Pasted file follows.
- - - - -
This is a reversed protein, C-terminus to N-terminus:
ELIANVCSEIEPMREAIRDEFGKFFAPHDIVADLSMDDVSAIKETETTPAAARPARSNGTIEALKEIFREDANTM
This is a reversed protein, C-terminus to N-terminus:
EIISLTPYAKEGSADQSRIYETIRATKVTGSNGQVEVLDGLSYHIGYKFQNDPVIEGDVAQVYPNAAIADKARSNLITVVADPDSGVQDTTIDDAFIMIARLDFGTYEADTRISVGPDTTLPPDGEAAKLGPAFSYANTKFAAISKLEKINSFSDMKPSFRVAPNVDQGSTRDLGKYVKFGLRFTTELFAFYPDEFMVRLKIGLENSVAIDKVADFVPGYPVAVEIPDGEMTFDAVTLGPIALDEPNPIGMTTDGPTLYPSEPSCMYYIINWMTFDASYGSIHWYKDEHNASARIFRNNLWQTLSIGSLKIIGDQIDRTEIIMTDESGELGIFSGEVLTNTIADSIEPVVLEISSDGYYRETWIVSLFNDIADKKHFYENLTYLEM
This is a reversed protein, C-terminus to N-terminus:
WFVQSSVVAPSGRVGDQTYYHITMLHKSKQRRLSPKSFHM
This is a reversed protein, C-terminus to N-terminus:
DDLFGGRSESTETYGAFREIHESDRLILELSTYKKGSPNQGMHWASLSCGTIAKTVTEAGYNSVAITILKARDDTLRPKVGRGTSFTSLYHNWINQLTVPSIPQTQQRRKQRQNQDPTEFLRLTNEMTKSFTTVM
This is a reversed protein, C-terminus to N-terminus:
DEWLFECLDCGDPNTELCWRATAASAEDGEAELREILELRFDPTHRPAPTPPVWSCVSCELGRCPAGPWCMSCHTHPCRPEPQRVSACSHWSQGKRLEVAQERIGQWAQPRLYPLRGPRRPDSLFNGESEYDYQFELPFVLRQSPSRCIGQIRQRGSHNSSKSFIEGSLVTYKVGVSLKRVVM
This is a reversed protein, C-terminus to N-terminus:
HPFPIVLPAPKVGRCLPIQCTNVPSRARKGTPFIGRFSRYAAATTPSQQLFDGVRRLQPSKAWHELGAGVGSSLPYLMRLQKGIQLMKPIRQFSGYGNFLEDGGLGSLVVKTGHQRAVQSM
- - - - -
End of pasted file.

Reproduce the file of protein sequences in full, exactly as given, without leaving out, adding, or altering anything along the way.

This is a reversed protein, C-terminus to N-terminus:
ELIANVCSEIEPMREAIRDEFGKFFAPHDIVADLSMDDVSAIKETETTPAAARPARSNGTIEALKEIFREDANTM
This is a reversed protein, C-terminus to N-terminus:
EIISLTPYAKEGSADQSRIYETIRATKVTGSNGQVEVLDGLSYHIGYKFQNDPVIEGDVAQVYPNAAIADKARSNLITVVADPDSGVQDTTIDDAFIMIARLDFGTYEADTRISVGPDTTLPPDGEAAKLGPAFSYANTKFAAISKLEKINSFSDMKPSFRVAPNVDQGSTRDLGKYVKFGLRFTTELFAFYPDEFMVRLKIGLENSVAIDKVADFVPGYPVAVEIPDGEMTFDAVTLGPIALDEPNPIGMTTDGPTLYPSEPSCMYYIINWMTFDASYGSIHWYKDEHNASARIFRNNLWQTLSIGSLKIIGDQIDRTEIIMTDESGELGIFSGEVLTNTIADSIEPVVLEISSDGYYRETWIVSLFNDIADKKHFYENLTYLEM
This is a reversed protein, C-terminus to N-terminus:
WFVQSSVVAPSGRVGDQTYYHITMLHKSKQRRLSPKSFHM
This is a reversed protein, C-terminus to N-terminus:
DDLFGGRSESTETYGAFREIHESDRLILELSTYKKGSPNQGMHWASLSCGTIAKTVTEAGYNSVAITILKARDDTLRPKVGRGTSFTSLYHNWINQLTVPSIPQTQQRRKQRQNQDPTEFLRLTNEMTKSFTTVM
This is a reversed protein, C-terminus to N-terminus:
DEWLFECLDCGDPNTELCWRATAASAEDGEAELREILELRFDPTHRPAPTPPVWSCVSCELGRCPAGPWCMSCHTHPCRPEPQRVSACSHWSQGKRLEVAQERIGQWAQPRLYPLRGPRRPDSLFNGESEYDYQFELPFVLRQSPSRCIGQIRQRGSHNSSKSFIEGSLVTYKVGVSLKRVVM
This is a reversed protein, C-terminus to N-terminus:
HPFPIVLPAPKVGRCLPIQCTNVPSRARKGTPFIGRFSRYAAATTPSQQLFDGVRRLQPSKAWHELGAGVGSSLPYLMRLQKGIQLMKPIRQFSGYGNFLEDGGLGSLVVKTGHQRAVQSM